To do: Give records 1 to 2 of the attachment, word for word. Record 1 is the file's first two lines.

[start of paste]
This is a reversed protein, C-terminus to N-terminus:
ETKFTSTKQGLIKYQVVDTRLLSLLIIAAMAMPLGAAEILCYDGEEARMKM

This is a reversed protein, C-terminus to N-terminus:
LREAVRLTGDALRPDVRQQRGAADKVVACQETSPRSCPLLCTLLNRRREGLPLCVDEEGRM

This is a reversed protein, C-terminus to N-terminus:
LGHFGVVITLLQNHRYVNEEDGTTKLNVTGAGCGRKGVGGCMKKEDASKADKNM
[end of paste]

This is a reversed protein, C-terminus to N-terminus:
ETKFTSTKQGLIKYQVVDTRLLSLLIIAAMAMPLGAAEILCYDGEEARMKM

This is a reversed protein, C-terminus to N-terminus:
LREAVRLTGDALRPDVRQQRGAADKVVACQETSPRSCPLLCTLLNRRREGLPLCVDEEGRM